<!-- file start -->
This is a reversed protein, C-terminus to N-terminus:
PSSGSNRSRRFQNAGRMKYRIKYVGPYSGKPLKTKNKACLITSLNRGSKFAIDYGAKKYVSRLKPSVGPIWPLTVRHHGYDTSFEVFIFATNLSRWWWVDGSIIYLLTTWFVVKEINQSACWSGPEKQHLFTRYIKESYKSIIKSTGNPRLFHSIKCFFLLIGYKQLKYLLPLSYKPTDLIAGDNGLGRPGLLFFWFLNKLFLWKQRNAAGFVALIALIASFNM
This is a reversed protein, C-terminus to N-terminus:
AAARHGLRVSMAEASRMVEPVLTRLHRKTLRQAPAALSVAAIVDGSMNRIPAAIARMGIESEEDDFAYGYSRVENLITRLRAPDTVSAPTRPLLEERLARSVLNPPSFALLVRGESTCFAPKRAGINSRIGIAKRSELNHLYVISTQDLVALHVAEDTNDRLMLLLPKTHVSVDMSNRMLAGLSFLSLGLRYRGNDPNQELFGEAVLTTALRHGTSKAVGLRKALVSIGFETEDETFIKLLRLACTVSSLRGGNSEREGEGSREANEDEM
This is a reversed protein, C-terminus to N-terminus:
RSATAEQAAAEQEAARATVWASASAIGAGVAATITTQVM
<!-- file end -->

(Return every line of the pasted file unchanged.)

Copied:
This is a reversed protein, C-terminus to N-terminus:
PSSGSNRSRRFQNAGRMKYRIKYVGPYSGKPLKTKNKACLITSLNRGSKFAIDYGAKKYVSRLKPSVGPIWPLTVRHHGYDTSFEVFIFATNLSRWWWVDGSIIYLLTTWFVVKEINQSACWSGPEKQHLFTRYIKESYKSIIKSTGNPRLFHSIKCFFLLIGYKQLKYLLPLSYKPTDLIAGDNGLGRPGLLFFWFLNKLFLWKQRNAAGFVALIALIASFNM
This is a reversed protein, C-terminus to N-terminus:
AAARHGLRVSMAEASRMVEPVLTRLHRKTLRQAPAALSVAAIVDGSMNRIPAAIARMGIESEEDDFAYGYSRVENLITRLRAPDTVSAPTRPLLEERLARSVLNPPSFALLVRGESTCFAPKRAGINSRIGIAKRSELNHLYVISTQDLVALHVAEDTNDRLMLLLPKTHVSVDMSNRMLAGLSFLSLGLRYRGNDPNQELFGEAVLTTALRHGTSKAVGLRKALVSIGFETEDETFIKLLRLACTVSSLRGGNSEREGEGSREANEDEM
This is a reversed protein, C-terminus to N-terminus:
RSATAEQAAAEQEAARATVWASASAIGAGVAATITTQVM